(LOS ANGELES) -- A powerful earthquake with a preliminary 6.4 magnitude rocked Southern California on Thursday, marking the strongest earthquake in the region since 1999, officials said.
"We will continue to have a lot of aftershocks," seismologist Dr. Lucy Jones warned at a news conference following the quake.
A magnitude 5 aftershock is likely, Jones said.
The Fourth of July quake, which struck at about 10:30 a.m. local time, was centered in a remote area near Searles Valley in the Mojave Desert, about 150 miles northeast of Los Angeles.
In Kern County, the quake sparked evacuations at Ridgecrest Regional Hospital and several apartment buildings, officials said.
Kern County officials also reported fires near Ridgecrest.
In San Bernardino County, the quake broke water mains, downed power lines, cracked buildings and caused rock slides on roads, officials said. No injuries or fires were reported in San Bernardino County, officials added.
Los Angeles saw no injuries or significant damage, the fire department said.
But Angelenos noted how rare it was to feel such a long quake.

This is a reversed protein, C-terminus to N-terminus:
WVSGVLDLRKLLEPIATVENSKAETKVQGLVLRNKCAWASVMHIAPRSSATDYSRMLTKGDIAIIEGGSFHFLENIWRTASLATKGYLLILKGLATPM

Director Ava DuVernay tweeted, "Been living in Los Angeles all my life. That was the longest earthquake I’ve ever experienced. Not jerky. Smooth and rolling. But it was loooong. It was so long I thought for the first time ever 'Is this the big one?'"
"This was a strong one," the LAPD tweeted, "and a good reminder to be prepared."
A tweet from the Los Angeles International Airport said no runways were damaged and the airport was operating as normal.
The quake was even felt around Las Vegas, though police there said no damage was reported.
A tsunami is not expected, according to the National Tsunami Warning Center.
"This is an isolated enough location that that's going to greatly reduce the damage," Jones said at a news conference.
She added, "This is a large enough earthquake that it probably did break through to the surface of the earth."
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